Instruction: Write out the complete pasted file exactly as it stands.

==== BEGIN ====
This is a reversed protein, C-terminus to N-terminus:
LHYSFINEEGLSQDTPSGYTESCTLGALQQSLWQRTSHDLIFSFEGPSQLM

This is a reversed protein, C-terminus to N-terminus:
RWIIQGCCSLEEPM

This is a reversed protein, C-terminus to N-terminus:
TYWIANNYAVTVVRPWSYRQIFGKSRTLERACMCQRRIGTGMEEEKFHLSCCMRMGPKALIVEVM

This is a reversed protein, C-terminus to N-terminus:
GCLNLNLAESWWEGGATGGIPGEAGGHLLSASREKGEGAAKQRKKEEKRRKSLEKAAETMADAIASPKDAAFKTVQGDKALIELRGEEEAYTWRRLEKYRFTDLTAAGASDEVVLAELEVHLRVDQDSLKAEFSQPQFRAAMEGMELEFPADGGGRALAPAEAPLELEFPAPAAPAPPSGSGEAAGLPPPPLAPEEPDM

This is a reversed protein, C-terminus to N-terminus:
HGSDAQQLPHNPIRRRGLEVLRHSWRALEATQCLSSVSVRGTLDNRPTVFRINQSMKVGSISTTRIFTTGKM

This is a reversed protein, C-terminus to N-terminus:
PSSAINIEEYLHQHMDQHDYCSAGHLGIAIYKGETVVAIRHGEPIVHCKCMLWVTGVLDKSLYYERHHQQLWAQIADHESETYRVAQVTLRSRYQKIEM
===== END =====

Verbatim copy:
This is a reversed protein, C-terminus to N-terminus:
LHYSFINEEGLSQDTPSGYTESCTLGALQQSLWQRTSHDLIFSFEGPSQLM

This is a reversed protein, C-terminus to N-terminus:
RWIIQGCCSLEEPM

This is a reversed protein, C-terminus to N-terminus:
TYWIANNYAVTVVRPWSYRQIFGKSRTLERACMCQRRIGTGMEEEKFHLSCCMRMGPKALIVEVM

This is a reversed protein, C-terminus to N-terminus:
GCLNLNLAESWWEGGATGGIPGEAGGHLLSASREKGEGAAKQRKKEEKRRKSLEKAAETMADAIASPKDAAFKTVQGDKALIELRGEEEAYTWRRLEKYRFTDLTAAGASDEVVLAELEVHLRVDQDSLKAEFSQPQFRAAMEGMELEFPADGGGRALAPAEAPLELEFPAPAAPAPPSGSGEAAGLPPPPLAPEEPDM

This is a reversed protein, C-terminus to N-terminus:
HGSDAQQLPHNPIRRRGLEVLRHSWRALEATQCLSSVSVRGTLDNRPTVFRINQSMKVGSISTTRIFTTGKM

This is a reversed protein, C-terminus to N-terminus:
PSSAINIEEYLHQHMDQHDYCSAGHLGIAIYKGETVVAIRHGEPIVHCKCMLWVTGVLDKSLYYERHHQQLWAQIADHESETYRVAQVTLRSRYQKIEM